To a generation of fans, Ron Howard will always be defined for his role as Richie Cunningham on Happy Days. However, since leaving that sitcom, Howard has spent decades gaining a reputation as one of the best directors working today, even earning an Academy Award for his work (more on that later). His latest film, In the Heart of the Sea, is on its way to theaters this month, but for now, let’s look back at Howard’s best directorial efforts thus far.
1. Parenthood (1989)
This comedy/drama features Steve Martin as a family man struggling with how to best raise his children, and his household dynamic serves as a counterpoint to that of his siblings, played by Dianne Wiest (Oscar-nominated for her role), Harley Kozak, and Tom Hulce. More mature than the average family film, the story offers a meaningful commentary about the nature of family. Its outstanding ensemble cast also includes Rick Moranis, Keanu Reeves, and Jason Robards. The film also inspired a television series of the same name, which ran for six seasons.
2. Apollo 13 (1995)
An instantly iconic drama centering on the titular space mission, this film still stands as one of the most successful films about astronauts in movie history, predating Ridley Scott’s similarly themed The Martian by two full decades. Tom Hanks leads the cast as Jim Lovell — reuniting with Howard for their second film together after Splash — during the failed mission to the moon in 1970 and subsequent attempts to bring Lovell and his crew home safely. Gripping and poignant, the film was one of that year’s biggest hits and remains one of Howard’s crowning achievements.
3. A Beautiful Mind (2001)
Centering on mathematician John Nash (Russell Crowe), this film covers decades in its subject’s life, particularly focusing on his struggles with paranoid schizophrenia and the harm it does to his personal life. Jennifer Connelly won an Oscar for her role as Nash’s long-suffering wife, and the film also claimed awards for Best Director, Best Picture, and Best Adapted Screenplay in 2002. An intelligent drama that struck a major chord with moviegoers, A Beautiful Mind is a rare example of a biopic that actually works.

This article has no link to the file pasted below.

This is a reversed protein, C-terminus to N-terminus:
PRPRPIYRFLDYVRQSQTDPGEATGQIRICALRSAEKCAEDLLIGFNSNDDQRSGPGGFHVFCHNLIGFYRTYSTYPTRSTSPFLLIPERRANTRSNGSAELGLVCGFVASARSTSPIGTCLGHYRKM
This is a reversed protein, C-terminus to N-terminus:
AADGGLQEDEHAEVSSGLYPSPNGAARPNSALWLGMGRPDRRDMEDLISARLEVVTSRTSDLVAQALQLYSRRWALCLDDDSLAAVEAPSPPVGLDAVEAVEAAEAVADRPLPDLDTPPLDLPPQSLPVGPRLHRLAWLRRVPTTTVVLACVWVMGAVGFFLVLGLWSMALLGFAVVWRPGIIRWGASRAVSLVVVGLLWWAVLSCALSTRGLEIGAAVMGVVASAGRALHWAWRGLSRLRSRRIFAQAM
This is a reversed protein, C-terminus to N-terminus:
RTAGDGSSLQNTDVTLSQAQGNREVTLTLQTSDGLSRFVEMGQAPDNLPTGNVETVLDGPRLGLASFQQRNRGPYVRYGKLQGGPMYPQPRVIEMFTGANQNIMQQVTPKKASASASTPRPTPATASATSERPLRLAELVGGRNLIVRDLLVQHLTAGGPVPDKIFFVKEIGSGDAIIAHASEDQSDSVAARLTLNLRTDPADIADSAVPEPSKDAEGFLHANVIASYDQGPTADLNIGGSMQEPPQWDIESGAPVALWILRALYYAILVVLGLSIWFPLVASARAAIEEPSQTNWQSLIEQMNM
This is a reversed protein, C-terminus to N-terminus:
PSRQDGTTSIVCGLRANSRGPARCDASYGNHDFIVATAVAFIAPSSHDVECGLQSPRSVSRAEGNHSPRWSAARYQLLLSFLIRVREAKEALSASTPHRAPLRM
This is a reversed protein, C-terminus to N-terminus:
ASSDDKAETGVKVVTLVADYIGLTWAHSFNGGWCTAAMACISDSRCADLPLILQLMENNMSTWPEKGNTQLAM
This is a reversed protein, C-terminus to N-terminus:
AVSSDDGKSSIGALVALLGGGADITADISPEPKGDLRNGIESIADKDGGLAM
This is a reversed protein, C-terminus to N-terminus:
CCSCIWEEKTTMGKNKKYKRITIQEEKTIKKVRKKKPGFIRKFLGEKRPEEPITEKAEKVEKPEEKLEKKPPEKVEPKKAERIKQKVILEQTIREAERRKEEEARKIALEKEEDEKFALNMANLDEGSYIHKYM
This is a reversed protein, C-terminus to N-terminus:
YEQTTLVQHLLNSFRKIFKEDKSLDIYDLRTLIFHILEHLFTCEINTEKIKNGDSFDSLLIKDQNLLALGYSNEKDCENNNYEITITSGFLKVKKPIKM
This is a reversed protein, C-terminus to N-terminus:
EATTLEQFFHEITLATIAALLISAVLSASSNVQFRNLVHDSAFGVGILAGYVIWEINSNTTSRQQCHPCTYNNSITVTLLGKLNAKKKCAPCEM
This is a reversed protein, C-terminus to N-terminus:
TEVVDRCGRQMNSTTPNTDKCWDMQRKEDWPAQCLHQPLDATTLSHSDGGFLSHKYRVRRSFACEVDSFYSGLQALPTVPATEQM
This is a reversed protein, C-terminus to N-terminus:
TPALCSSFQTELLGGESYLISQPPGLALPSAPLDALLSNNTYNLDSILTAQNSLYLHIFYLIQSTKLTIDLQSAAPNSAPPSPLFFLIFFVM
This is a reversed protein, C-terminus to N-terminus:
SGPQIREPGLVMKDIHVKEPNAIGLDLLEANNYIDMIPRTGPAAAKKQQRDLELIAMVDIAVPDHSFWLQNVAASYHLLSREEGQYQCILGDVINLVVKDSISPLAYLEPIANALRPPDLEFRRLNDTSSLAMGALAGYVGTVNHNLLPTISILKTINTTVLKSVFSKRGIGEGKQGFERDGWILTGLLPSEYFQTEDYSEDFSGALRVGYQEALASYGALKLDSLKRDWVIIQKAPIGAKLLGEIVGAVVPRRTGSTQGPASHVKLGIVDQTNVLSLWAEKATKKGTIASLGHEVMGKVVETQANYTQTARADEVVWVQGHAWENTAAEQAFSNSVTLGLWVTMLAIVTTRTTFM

4. Frost/Nixon (2008)
Based on the 2006 Peter Morgan play, this film sees Frank Langella and Michael Sheen return to the roles they played onstage as Richard Nixon and journalist David Frost, respectively. The film — written by Morgan as well — takes a pseudo-documentary approach to document the historic 1977 interviews that led Nixon to admit wrongdoing in the Watergate scandal. Nominated for five Oscars (including a nod for Langella), the film is a dialogue-driven battle of wits that sits among the finest — and most underrated — entries in Howard’s filmography.
5. Rush (2013)
Once again, Howard travels back to the 1970s with this sports drama centering on the rivalry between Formula 1 drivers James Hunt (Chris Hemsworth) and Niki Lauda (Daniel Brühl). Morgan (Frost/Nixon) returns to script another one of Howard’s films, and the writing here is just as solid as one might expect, earning critical acclaim for its racing sequences and Brühl’s performance. Howard has proven a knack for maximizing the dramatic potential of historical events, and this film reaffirmed that he is one of the very best at consistently accomplishing just that.
- Splash (1984)
- Willow (1988)
- Backdraft (1991)
- Ransom (1996)
- Cinderella Man (2005)
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